From the W3C specification,

simple cross-origin request has been defined as congruent with those which may be generated by currently deployed user agents that do not conform to this specification. Simple cross-origin requests generated outside this specification (such as cross-origin form submissions using GET or POST or cross-origin GET requests resulting from script elements) typically includeuser credentials, so resources conforming to this specification must always be prepared to expect simple cross-origin requests with credentials.

Too long, didn’t read (TL;DR). CORS prevents your application from sending data/requests to other websites unless those sites have explicitly allowed your request to come through. Here’s how to get your dotnet core application setup to handle requests.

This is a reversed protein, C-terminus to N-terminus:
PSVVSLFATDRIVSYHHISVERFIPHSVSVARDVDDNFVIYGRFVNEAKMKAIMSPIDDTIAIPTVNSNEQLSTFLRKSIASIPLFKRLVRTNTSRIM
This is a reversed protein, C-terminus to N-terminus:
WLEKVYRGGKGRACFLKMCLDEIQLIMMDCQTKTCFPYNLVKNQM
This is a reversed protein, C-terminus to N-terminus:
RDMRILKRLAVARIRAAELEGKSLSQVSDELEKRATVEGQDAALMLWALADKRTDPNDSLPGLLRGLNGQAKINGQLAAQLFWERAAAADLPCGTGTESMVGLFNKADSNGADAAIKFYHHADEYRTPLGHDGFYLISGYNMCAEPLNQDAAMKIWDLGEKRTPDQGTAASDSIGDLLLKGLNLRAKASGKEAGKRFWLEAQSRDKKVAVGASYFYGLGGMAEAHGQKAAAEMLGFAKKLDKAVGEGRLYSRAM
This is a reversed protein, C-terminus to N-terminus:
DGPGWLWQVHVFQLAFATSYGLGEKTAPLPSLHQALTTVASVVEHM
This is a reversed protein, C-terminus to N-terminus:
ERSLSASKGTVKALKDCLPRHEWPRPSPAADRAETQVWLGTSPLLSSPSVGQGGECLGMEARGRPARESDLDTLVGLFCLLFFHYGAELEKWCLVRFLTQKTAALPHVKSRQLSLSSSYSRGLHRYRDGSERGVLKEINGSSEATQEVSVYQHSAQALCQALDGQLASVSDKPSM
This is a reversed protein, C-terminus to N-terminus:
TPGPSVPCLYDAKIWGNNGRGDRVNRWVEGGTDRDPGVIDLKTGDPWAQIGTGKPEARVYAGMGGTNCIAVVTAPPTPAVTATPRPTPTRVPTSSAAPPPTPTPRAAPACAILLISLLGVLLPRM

Within the startup.cs file and ConfigureServices function, simply add the following line of code before calling AddMvc();

services.AddCors(options =>
    options.AddPolicy("AllowAll", b =>

Next, within the Configure function, setup your support for CORS. There are a lot of options for handling various domains, headers, and verbs.


For more information and to view the various configuration options available such as limiting specific verbs, origins, headers or credentials, check out this link.